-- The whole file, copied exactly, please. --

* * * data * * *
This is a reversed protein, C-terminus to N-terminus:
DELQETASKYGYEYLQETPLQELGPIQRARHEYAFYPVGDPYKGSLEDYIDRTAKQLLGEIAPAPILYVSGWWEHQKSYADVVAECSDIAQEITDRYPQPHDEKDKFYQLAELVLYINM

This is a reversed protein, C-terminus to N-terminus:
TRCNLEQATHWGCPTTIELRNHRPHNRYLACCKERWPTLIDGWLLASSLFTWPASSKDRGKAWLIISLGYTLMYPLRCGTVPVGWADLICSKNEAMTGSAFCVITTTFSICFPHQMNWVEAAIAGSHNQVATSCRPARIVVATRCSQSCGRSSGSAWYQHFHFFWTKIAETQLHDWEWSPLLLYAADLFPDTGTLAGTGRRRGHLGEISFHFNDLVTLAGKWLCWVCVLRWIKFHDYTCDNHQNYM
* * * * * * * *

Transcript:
This is a reversed protein, C-terminus to N-terminus:
DELQETASKYGYEYLQETPLQELGPIQRARHEYAFYPVGDPYKGSLEDYIDRTAKQLLGEIAPAPILYVSGWWEHQKSYADVVAECSDIAQEITDRYPQPHDEKDKFYQLAELVLYINM

This is a reversed protein, C-terminus to N-terminus:
TRCNLEQATHWGCPTTIELRNHRPHNRYLACCKERWPTLIDGWLLASSLFTWPASSKDRGKAWLIISLGYTLMYPLRCGTVPVGWADLICSKNEAMTGSAFCVITTTFSICFPHQMNWVEAAIAGSHNQVATSCRPARIVVATRCSQSCGRSSGSAWYQHFHFFWTKIAETQLHDWEWSPLLLYAADLFPDTGTLAGTGRRRGHLGEISFHFNDLVTLAGKWLCWVCVLRWIKFHDYTCDNHQNYM